Credit Broking Websites and Social Media


The rules are simple – you must be “clear, fair and not misleading” if you promote finance as part of your services to customers.

As a result of our work with car dealerships, credit brokers and unsecured lenders within the motor sector, we frequently come across dealerships that have live websites and / or a range of social media posts promoting finance.

Here are some tips to consider when you’re working on building your website and / or planning your social media strategy for the promotion of finance:

  • There’s nothing clever about producing a financial promotion, just the age-old rule of ensuring that it’s clear, fair and not misleading. Check that what – and how you promote finance to your customers is based on information you’d be comfortable responding to if you were the customer.
  • Each financial promotion is unique. Although the rules are static, subjectivity is in abundance, for example in respect of ‘prominent’ key information. It’s not just about what you say but where and how information is placed within the promotion itself that’s important.
  • Ensure that the individuals responsible for the content of your financial promotions are fully trained in respect of the rules and that your firm follows  a compliant review, approval, sign off and monitoring process for all of the financial promotions it produces.
  • Due your due diligence before your website content is designed by a third party media firm. Make sure that the firm has a good understanding of the financial promotions rules. We spend a significant amount of time providing feedback to firms that have had a website built, only to find that the content is not compliant. Hence, a re-work of content and additional cost to the firm.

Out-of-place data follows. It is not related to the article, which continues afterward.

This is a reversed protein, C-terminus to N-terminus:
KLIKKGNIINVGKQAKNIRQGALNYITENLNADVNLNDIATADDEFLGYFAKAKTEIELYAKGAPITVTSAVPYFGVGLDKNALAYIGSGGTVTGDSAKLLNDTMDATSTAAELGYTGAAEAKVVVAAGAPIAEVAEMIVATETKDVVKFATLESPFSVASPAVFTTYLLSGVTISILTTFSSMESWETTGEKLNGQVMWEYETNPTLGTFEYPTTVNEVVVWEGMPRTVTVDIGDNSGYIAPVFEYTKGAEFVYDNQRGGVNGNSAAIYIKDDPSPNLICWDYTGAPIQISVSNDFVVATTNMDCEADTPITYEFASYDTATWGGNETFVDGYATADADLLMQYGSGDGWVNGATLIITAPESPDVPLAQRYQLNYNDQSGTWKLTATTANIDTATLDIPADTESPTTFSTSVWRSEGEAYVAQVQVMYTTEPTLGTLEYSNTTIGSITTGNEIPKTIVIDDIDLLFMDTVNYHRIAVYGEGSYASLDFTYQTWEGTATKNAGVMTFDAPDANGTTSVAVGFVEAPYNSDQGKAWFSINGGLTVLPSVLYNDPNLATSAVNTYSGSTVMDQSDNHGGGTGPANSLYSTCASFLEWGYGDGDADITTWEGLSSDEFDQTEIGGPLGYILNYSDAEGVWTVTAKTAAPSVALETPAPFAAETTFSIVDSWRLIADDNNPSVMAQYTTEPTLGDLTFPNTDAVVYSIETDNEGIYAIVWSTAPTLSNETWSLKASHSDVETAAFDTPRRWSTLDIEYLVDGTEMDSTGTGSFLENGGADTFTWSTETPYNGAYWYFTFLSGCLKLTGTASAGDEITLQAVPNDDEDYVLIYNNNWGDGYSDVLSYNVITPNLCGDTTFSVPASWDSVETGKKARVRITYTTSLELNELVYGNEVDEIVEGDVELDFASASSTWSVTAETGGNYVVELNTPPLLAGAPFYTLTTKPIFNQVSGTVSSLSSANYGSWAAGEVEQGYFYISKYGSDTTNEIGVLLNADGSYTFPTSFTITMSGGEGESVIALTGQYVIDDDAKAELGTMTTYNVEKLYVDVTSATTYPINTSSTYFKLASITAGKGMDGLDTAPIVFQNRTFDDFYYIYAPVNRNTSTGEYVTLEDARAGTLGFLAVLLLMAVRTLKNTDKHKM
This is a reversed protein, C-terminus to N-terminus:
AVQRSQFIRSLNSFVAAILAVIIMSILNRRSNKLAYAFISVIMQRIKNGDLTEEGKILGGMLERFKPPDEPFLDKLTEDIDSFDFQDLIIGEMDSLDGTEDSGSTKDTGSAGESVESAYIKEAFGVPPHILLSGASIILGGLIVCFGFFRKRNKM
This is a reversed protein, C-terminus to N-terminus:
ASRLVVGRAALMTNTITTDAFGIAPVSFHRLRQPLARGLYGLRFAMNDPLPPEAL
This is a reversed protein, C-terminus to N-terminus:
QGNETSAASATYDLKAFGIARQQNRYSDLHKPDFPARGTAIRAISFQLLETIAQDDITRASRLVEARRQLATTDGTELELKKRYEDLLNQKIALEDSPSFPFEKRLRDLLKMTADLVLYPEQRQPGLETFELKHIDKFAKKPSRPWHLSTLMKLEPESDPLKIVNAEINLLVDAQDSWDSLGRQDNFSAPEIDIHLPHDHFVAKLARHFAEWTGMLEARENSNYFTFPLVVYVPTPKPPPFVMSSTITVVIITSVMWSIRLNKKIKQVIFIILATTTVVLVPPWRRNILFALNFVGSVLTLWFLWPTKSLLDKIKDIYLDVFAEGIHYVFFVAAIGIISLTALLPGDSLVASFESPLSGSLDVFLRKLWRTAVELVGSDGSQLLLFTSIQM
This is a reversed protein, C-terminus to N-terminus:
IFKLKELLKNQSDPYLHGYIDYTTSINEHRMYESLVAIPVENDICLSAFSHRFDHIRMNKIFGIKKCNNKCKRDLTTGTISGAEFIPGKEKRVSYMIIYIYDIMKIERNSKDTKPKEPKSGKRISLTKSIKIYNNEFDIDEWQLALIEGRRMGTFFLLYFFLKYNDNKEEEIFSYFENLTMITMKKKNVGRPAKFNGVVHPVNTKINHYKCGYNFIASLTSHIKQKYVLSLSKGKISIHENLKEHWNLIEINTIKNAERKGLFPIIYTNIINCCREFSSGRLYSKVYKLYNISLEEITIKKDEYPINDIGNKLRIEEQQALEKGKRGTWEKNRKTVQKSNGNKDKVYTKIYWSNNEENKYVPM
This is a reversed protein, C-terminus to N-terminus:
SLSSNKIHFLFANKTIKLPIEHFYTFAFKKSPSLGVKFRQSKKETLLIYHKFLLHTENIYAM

• ‘Vulnerable Customers’ is a relatively new term used within the Financial Services sector. The Financial Conduct Authority has made it clear that vulnerable individuals must be taken into consideration. Always be mindful of your target audience and whether the message you send to them via a financial promotion is appropriate.

So, what’s new in financial promotions? The surge of social media usage for marketing purposes has been a challenge for firms. This is a smart way for firms to promote their services, but it has to be done right. The Financial Conduct Authority has issued specific guidance as a result of the confusion in this area. And it’s not easy figure it out. If you’re not confident, then stay away, or obtain some proper training on how to promote finance on social media in a compliant manner.